Native son
Acclaimed film producer says Milwaukee LGBT Community Center inspired him to success

FacebookTwitterDiggDeliciousStumbleuponBuzz Up!Google BookmarksRSS Feed
(1 vote, average 5.00 out of 5)
MichaelRaisler2

Michael Raisler, producer of the award-winning independent film “Beasts of the Southern Wild.” -Photo: Courtesy Milwaukee LGBT Community Center

Wauwatosa native Michael Raisler is co-founder of Cinereach, a New York-based nonprofit movie production company and foundation. Raisler has experienced his greatest success since the company launched in 2006 as executive producer of “Beasts of the Southern Wild.” The feature film debut of director Benh Zeitlin, the acclaimed movie is currently in release. It won the Grand Jury Prize at Sundance Film Festival and the coveted Camera D’Or at Cannes.

Raisler spoke with WiG in advance of appearing in Milwaukee at a series of screenings.

How does it feel to be on your home turf?

Michael Raisler: I’m literally freaking out. We had this amazing spread in the (Milwaukee) Journal Sentinel today. That’s a paper I grew up reading. Having Duane Dudek review the film was incredible. We did a screening at the Oriental Theater. That’s where I saw “Hedwig and the Angry Inch” – I grew up in that movie theater. To have it show in Milwaukee, at that theater, is insane. To have all my friends and family and high school and swim team coming out, showing up to see something I did is insane. It’s like being at Sundance (Film Festival) all over again.

Were you prepared for the response to “Beasts”?

Not at all. We had hopes. We felt like we made a film that was working and that we were going to have an audience. We thought people were going to respond to it. But we never anticipated the explosion that happened. People have really engaged with this fable that we told. I guess we just struck a chord. It’s beyond our wildest dreams. It’s something that’s so humbling, but keeps us going. That’s why you make movies. You make movies so hopefully people will like it and have something to say about it.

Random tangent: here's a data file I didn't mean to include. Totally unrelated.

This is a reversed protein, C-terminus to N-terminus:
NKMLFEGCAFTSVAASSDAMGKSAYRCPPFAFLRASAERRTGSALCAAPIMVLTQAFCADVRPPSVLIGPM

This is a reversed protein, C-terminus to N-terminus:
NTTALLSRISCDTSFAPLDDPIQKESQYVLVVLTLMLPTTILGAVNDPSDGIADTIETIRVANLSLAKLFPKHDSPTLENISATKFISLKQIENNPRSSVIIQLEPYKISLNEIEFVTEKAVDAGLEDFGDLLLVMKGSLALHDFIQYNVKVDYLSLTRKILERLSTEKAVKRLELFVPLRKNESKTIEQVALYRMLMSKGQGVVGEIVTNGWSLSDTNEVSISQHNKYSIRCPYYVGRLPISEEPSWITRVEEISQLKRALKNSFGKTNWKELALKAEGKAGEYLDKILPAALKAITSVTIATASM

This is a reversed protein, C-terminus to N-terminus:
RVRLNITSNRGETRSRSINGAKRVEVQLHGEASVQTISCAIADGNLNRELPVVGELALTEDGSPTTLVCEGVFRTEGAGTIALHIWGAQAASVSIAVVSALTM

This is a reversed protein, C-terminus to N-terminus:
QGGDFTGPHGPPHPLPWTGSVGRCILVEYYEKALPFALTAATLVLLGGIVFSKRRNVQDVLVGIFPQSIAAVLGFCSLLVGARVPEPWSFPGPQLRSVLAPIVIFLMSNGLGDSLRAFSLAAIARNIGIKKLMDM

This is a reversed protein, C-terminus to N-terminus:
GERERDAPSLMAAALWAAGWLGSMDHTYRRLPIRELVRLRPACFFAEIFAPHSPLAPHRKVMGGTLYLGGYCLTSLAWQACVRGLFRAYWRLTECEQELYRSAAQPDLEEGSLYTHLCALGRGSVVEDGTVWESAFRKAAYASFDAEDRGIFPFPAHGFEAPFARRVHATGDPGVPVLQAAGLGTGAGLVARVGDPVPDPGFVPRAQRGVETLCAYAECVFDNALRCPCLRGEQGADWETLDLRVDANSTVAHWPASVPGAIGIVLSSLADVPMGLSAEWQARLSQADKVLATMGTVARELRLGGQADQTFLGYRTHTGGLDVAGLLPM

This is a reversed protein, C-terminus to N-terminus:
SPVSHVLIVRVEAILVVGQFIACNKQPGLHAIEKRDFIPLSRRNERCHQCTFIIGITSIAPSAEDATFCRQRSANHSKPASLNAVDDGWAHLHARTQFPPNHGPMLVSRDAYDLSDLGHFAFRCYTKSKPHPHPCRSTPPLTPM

As a youth, you were involved with the Milwaukee LGBT community center’s Project Q. What can you tell me about your involvement?

Project Q is a by-youth, for-youth program. When I was in high school, I was coming out when I was 14, 15 years old. I wasn’t out to my family yet. Project Q is a program for youth that is partially conversations about sexual health, identity and dealing with bullying. But it’s also a space in the community for young gay people to come together with their allies and their friends and hang out in a safe space. For me, it was a really important time, a fragile period of my life where I was dealing with a lot of struggles, being young and gay at a Catholic school, trying to figure out everything. It was tremendous to have a community that I could call on and be a part of. It was great, and that’s where I met a lot of my dear friends.

What kind of impact did Project Q have on your career?

Basically it gave me the motivation and confidence to move to New York at 17 years old and pursue my dream and be confident in who I am and what I want to do. Right now, I’m the kind of person who doesn’t take no for an answer. I meet challenges head-on. I have dialogues with people, engage in conversations and troubleshoot and network. I do all the things a producer has to do. A large part of that is due to the spark of being a young person who had to figure something out very early and survive. I had a long history of pain and then came out better for it and that was due in large part to having the support of community and Project Q and the (Milwaukee LGBT Community) Center.

Cinereach also was involved with the films “Pariah” and “Bully.”

And also with the (Iranian) film called “Circumstances.”

Is Cinereach’s focus geared toward LGBT subject matter?

We’re focused on the issues of our time, the conversations of our time. These particular films are really striking and speak to important issues. There’s a conversation about what it means to be a young African-American woman, a conversation about what it means to be gay in the Middle East, a conversation happening about what it means to be a young person being bullied and facing that conflict. There’s a reason we supported those films, there’s a reason they’re being made. As long as there’s something to say about LGBT issues, or any other issue really, it’s something we’re going to engage in. Right now our country is so divided, so red and blue, and there are going to be a lot of filmmakers that have things to say about that dialogue.

What do you miss about Wisconsin?

I miss the space. I miss having room to breathe and being able to get out to nature. Living in New York, it’s really hard. I don’t have a car. I can’t just drive out to the woods if I want. I really miss the lakes and all that. There are a lot of people here that I love that I don’t get see as much as I’d like to. I make it back once or twice a year. It’s always hard, even if you’re here for a week, to see everybody you want to.

Would you like to someday produce a film set in Milwaukee?

I think that would be incredible. There are some Milwaukee-based filmmakers that I’m getting to know that I think are really promising. I think there’s a lot of fertile ground in Wisconsin, a lot of stories to tell.